SEARCH

SEARCH BY CITATION

Summary

Background  Conventional systemic therapies for plaque psoriasis have not fully met the needs of patients, and although current biologic treatments are generally well tolerated, concerns exist with respect to long-term safety. Interleukin (IL)-17A is believed to be an important effector cytokine in the pathogenesis of psoriasis and is produced by Th17 cells, a class of helper T cells that act outside the established Th1/Th2 paradigm for regulation of innate and adaptive immunity.

Objectives  To assess the efficacy and safety of different doses of secukinumab, a fully human anti-IL-17A IgG1κ monoclonal antibody, in patients with moderate-to-severe plaque psoriasis.

Methods  Patients (n = 125) were randomized 1 : 1 : 1 : 1 : 1 to receive subcutaneous doses of placebo (n = 22) or secukinumab [1 × 25 mg (n = 29), 3 × 25 mg (n = 26), 3 × 75 mg (n = 21) or 3 × 150 mg (n = 27)] at weeks 0, 4 and 8. After the 12-week treatment period, patients entered a follow-up period of 24 weeks. The primary efficacy outcome was at least 75% improvement from baseline in the Psoriasis Area and Severity Index score (PASI 75); secondary outcomes included the Investigator’s Global Assessment (IGA) and PASI 90 and 50 response rates.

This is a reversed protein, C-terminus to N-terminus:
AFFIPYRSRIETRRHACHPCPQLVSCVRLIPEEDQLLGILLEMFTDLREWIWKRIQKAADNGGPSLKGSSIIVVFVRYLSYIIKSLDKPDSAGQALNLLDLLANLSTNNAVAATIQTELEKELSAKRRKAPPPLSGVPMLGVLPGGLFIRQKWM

Results  After 12 weeks of treatment, secukinumab 3 × 150 mg and 3 × 75 mg resulted in significantly higher PASI 75 response rates vs. placebo (82% and 57% vs. 9%; P < 0·001 and P = 0·002, respectively). Higher PASI 75 response rates compared with placebo were maintained throughout the follow-up period with these dosages [week 36, 26% (n = 7) and 19% (n = 4) vs. 4% (n = 1), respectively], with a gradual decline of PASI 75 response over time after the dosing period. IGA response rates were significantly higher in the 3 × 150 mg group vs. placebo at week 12 (48% vs. 9%; P = 0·005) and were consistently higher for the 3 × 150 mg and 3 × 75 mg groups vs. placebo at all time points from week 4 onward. The PASI 90 response rate was significantly higher in the 3 × 150 mg group vs. placebo (52% vs. 5%) at week 12 and remained higher during the follow-up period. Secukinumab was well tolerated. Two cases of neutropenia (≤ grade 2) were reported in the 3 × 150 mg cohort.

Conclusions  Treatment with subcutaneous secukinumab 3 × 75 mg and 3 × 150 mg met the primary outcome of PASI 75 response achievement after 12 weeks, demonstrating efficacy in moderate-to-severe psoriasis.